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Bike Coordinator Ben Gomberg Leaves CDOT After 17 Years

Ben Gomberg, Gabe Klein, Luann Hamilton

It’s the end of an era. After serving as Chicago’s first and only bike program coordinator since 1996, Ben Gomberg says he has left the city’s transportation department for greener pastures. “After 17 years coordinating Chicago's bike program I felt it was time to move on,” he told me. “I'm proud of establishing the largest and best bike program in the U.S., and helping launch the Divvy bike sharing program. But it was time for new challenges, new things to do, and more time with my kids.”

Chicago Department of Transportation Deputy Commissioner Scott Kubly declined to comment on Gomberg’s departure, citing CDOT policy against discussing personnel matters. However, the changing of the guard was foreshadowed back in March, when Kubly told me that, as part of a re-shuffling of job responsibilities at the department, Gomberg was no longer managing the day-to-day operations of the bike program, which are now largely supervised by CDOT Project Director Janet Attarian.

By that time, Gomberg was focusing his efforts on establishing the Divvy bike-share system. He was responsible for overseeing the siting of the rental stations, as well as ensuring that the vehicles would be effectively distributed and maintained. At this point, 266 of the 400 planned stations have been installed. When I talked to Kubly in March about the CDOT restructuring, he acknowledged Gomberg’s key role in helping to change the culture of the city to one where biking is taken seriously as a transportation mode. “Ben’s 16-plus years of work on bicycle projects has laid the foundation that got us to this point,” Kubly said.

Bike infrastructure improvements have taken place much more rapidly since 2011, when Mayor Rahm Emanuel announced his bold plan to install 100 miles of protected lanes, establish a large-scale bike-share system and build the Bloomingdale Trail within his first term. When I worked at the city’s bike program on parking projects in the early 2000s, Ben told me his policy was to “under-promise and over-perform.”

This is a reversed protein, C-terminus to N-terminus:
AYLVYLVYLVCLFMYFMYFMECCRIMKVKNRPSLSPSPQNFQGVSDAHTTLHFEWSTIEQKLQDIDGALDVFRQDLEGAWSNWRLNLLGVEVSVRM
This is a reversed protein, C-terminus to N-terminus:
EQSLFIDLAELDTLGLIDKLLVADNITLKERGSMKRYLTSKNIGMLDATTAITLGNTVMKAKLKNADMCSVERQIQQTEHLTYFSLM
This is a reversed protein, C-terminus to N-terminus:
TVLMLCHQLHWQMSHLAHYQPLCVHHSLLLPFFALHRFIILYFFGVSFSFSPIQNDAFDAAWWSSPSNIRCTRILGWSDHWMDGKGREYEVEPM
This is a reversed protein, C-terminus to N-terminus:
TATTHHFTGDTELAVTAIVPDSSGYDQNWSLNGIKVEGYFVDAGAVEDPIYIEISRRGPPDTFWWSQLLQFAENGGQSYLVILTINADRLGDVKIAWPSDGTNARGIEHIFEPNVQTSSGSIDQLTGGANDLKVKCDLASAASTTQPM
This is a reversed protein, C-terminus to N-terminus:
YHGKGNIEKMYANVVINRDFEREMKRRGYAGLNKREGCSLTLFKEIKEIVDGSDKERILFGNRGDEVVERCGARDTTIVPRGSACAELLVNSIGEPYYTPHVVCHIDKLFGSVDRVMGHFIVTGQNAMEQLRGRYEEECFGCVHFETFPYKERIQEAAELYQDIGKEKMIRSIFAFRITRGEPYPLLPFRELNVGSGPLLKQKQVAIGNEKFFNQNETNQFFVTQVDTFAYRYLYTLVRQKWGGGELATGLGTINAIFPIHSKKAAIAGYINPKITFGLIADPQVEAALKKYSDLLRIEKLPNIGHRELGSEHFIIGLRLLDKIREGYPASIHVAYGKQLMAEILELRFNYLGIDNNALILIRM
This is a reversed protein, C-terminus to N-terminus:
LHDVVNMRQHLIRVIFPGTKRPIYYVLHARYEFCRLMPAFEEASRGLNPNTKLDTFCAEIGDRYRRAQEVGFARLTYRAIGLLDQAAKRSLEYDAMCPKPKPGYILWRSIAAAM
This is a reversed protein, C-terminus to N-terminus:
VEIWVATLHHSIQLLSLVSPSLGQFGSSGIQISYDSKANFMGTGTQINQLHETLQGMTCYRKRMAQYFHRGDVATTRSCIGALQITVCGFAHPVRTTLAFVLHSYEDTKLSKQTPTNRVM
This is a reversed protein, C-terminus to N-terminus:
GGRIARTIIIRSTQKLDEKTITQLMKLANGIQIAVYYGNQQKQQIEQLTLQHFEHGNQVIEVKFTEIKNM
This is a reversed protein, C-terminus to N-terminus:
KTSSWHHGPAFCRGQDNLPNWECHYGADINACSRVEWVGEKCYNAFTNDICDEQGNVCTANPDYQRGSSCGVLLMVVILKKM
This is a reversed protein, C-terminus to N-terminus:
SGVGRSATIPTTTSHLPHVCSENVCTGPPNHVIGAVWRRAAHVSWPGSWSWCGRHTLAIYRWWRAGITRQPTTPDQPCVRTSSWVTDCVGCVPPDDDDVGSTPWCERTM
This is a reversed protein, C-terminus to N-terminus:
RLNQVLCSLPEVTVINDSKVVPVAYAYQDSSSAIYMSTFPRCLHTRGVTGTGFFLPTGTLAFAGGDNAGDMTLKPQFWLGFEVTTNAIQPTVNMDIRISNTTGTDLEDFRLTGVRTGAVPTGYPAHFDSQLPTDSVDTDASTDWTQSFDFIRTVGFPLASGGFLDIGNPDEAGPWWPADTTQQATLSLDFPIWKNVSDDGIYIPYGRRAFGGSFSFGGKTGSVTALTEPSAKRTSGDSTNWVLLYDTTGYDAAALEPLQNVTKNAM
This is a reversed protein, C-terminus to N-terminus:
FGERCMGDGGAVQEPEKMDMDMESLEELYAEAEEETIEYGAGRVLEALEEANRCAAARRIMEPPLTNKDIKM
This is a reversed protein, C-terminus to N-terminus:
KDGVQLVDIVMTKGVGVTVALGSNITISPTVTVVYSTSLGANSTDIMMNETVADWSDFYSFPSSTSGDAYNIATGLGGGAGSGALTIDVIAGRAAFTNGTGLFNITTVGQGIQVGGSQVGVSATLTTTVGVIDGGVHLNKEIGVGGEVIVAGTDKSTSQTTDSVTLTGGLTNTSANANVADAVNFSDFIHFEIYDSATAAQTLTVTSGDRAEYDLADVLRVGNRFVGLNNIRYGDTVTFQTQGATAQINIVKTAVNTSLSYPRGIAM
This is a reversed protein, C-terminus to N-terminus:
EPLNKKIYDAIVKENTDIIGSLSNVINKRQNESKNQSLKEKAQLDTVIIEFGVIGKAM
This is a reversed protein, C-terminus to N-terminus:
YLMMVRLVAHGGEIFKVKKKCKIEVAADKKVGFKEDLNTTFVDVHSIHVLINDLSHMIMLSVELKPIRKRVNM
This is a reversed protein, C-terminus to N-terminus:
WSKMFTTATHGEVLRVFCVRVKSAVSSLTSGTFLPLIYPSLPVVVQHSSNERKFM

This conservative philosophy contrasts with current CDOT Commissioner Gabe Klein’s habit of setting big goals, occasionally coming up short, but racking up numerous achievements in the process. Klein's M.O. seems informed by something Michelangelo supposedly said, "The greatest danger for most of us is not that our aim is too high and we miss it, but that it is too low and we reach it."


But all the bike infrastructure and safety education programs that Gomberg helped establish well before Emanuel and Klein took office shouldn’t be taken for granted. When Gomberg, a native of Montreal, started work as Chicago bike coordinator in February 1996, following a similar post in London, Ontario, our city had few bike lanes or parking racks.

He labored under a multitude of CDOT commissioners, several of whom seemed fairly indifferent to biking, steadily building up an impressive tally of lanes and racks. Working with him, I was most struck by his ability to navigate the oft-maddening city, state and federal bureaucracies like a blackbelt to secure funding and expedite projects.

Steven Vance, who worked as a bike parking intern at CDOT after I left in 2006, appreciated that Gomberg was receptive to many of his ideas that had nothing to do with parking. “He let me redesign the bike program website and start using social media,” Steven said. “I started the Facebook, Twitter and Flickr accounts. He also let me modify the website for the Bike 2015 Plan, uploading all the minutes and documents from Mayor’s Bike Advisory Council meetings. He recognized my talents and made sure they got used, so I wasn't just another worker-bee intern.”

Alex Wilson, executive director of the bike education center West Town Bikes, also credits Gomberg with helping launch his career in bike advocacy. “Ben oversaw the bike program when I was running the student marketing program, promoting cycling to college students,” he said. “He was the one that made that possible by finding the funding. That was my first job in bike advocacy and project management, and it gave me experience that was very valuable when I went on to start West Town Bikes.”

Active Transportation Alliance Deputy Director Melody Geraci expressed gratitude to Gomberg for all his hard work over the years. "Active Trans salutes and thanks Ben for his 17 years of dedication, integrity and Chicago bike achievements,” she said in a statement. "Spanning two biking mayoral administrations, Ben worked on several bike plans including the comprehensive 2015 plan where he checked off objectives that made it better and safer to bike in Chicago, like installing 12,000 bike racks, educating thousands of people each year with the Bike Ambassador program and putting in hundreds of miles of new bike lanes, routes and trails. We wish Ben a smooth and wide bike lane moving forward on his next adventure."

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